In today’s generally tolerant atmosphere, there is less sensitivity over community representation, with self-parody now playing a part in the City’s St Patrick’s celebrations.  These last for up to two weeks, this year’s festival having been launched on the Sixth of March with a range of events (large and small) scheduled until beyond St Patrick’s Day.  The main feature of this programme is the St Patrick’s Parade, which has a proud history, being the first in Britain [in 1952, beating London’s event by 45 minutes!].  Despite an absence of over 20 years from 1974, it has developed from 1996 to be counted as the third largest in the world after those in Dublin and New York.

What makes 80,000 people stand for hours in dreary March weather in dreary Digbeth to watch a parade?  Why does a procession of [amongst many other things] vintage tractors and over-sized leprechauns excite so many and bring them back year after year?  There are no simple answers, but underpinning the complex reality is a combination of the long standing devotion of many Irish people to the memory of Saint Patrick with the urge to celebrate and promote their Irish identity, wherever they may find themselves.  The Parade showcases components of Irish culture, heritage and sport, giving snapshots of each which can be examined in more detail at various events throughout the Festival.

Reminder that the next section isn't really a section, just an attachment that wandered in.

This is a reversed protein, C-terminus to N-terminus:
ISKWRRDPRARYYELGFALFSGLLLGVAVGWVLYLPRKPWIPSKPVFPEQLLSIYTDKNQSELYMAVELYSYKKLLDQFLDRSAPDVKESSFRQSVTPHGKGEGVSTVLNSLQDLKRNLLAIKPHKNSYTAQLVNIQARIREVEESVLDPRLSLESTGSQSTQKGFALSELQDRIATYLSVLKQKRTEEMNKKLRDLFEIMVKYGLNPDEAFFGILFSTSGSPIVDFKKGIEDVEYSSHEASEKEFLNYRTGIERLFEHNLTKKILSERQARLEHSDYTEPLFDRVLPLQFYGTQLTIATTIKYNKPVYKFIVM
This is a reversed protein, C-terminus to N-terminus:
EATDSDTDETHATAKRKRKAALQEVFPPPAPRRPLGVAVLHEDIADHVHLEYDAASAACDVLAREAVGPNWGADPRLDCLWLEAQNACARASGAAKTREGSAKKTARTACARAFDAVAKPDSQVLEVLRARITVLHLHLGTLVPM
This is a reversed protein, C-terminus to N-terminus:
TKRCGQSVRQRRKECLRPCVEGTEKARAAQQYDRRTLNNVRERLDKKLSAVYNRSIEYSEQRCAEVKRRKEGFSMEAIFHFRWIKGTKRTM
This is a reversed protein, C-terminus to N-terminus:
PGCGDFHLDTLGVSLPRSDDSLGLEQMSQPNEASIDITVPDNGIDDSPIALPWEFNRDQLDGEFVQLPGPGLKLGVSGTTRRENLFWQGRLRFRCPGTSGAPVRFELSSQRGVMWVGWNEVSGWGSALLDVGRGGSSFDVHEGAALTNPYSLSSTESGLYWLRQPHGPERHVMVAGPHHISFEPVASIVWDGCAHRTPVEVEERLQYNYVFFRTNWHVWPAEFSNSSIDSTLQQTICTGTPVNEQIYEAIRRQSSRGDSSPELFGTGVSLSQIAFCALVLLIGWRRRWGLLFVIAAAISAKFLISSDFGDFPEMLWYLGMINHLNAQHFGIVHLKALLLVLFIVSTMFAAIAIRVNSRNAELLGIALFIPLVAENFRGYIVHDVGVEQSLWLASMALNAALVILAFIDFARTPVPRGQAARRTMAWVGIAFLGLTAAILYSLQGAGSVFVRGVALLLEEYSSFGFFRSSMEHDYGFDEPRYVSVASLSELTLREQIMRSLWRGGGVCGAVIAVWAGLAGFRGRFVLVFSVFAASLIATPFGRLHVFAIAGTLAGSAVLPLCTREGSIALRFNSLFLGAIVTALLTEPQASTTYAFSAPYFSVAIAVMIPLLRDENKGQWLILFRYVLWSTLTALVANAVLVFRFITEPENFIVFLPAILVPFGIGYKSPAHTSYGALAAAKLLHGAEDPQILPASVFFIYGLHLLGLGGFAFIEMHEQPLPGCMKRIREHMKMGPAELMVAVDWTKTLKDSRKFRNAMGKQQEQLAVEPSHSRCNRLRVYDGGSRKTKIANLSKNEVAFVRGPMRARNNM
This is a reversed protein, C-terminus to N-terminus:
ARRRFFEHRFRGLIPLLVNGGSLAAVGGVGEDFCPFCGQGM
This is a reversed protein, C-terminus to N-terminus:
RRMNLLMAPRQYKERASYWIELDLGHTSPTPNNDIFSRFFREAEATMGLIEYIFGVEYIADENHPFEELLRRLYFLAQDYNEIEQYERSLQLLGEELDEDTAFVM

St Patrick’s Parade, Birmingham [2014] Courtesy of Jim Ranahan. [MS 4672]

St Patrick’s Parade, Birmingham [2014] Courtesy of Jim Ranahan. [MS 4672]

Cynics see St Patrick’s Day as just one more element in the phenomenon known as ‘Marketing March’ where the celebration is commercially exploited along with events including the Six Nations Rugby Championship, Cheltenham horse racing festival and [even] Red Nose Day.  Whilst Irish people are willing participants in all of these events, the more thoughtful recognise that the crux of St Patrick’s Day continues to be something worth nurturing.  Running in parallel with the public, organised celebrations are informal, often private gatherings of friends and family, at home or in small venues.

St Patrick’s Day remains at heart a religious festival and whilst contemporary society in Ireland and across the Irish Diaspora is no longer so overtly religious, many people still recognise this element of the celebrations.  The Parade’s opening Mass may not be as well attended now and the days of it ending at St Chad’s Cathedral are long gone, but many people still sing the hymn ‘Hail glorious Saint Patrick’ with a feeling of gratitude for his recorded decision to trust and minister to the Irish [Patrick was a Briton, kidnapped by Irish raiders, who escaped and subsequently returned to support Christianity amongst a mainly pagan Irish society].  The customary wearing of shamrock still reminds many people of Saint Patrick’s legendary use of the plant to explain the concept of the Holy Trinity.  For many years the ceremonial highlight of St Patrick’s Day was the arrival via Aer Lingus of a consignment of shamrock from Dublin, to be blessed at St Chad’s Cathedral for distribution amongst congregations.  Private devotions to the Patron Saint by their nature cannot be quantified, but are undoubtedly still observed in the City.
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Celebrating the Irish Community in Birmingham: A Personal Perspective

The Library of Birmingham and Shard End Library have arranged a programme of events to coincide with the City’s Saint Patrick’s Festival.  This annual event culminates in the famous Parade which attracts thousands of visitors each year and which has become the third largest in the world, surpassed only by those in Dublin and New York.

The Irish Centre, Birmingham (MS 4672)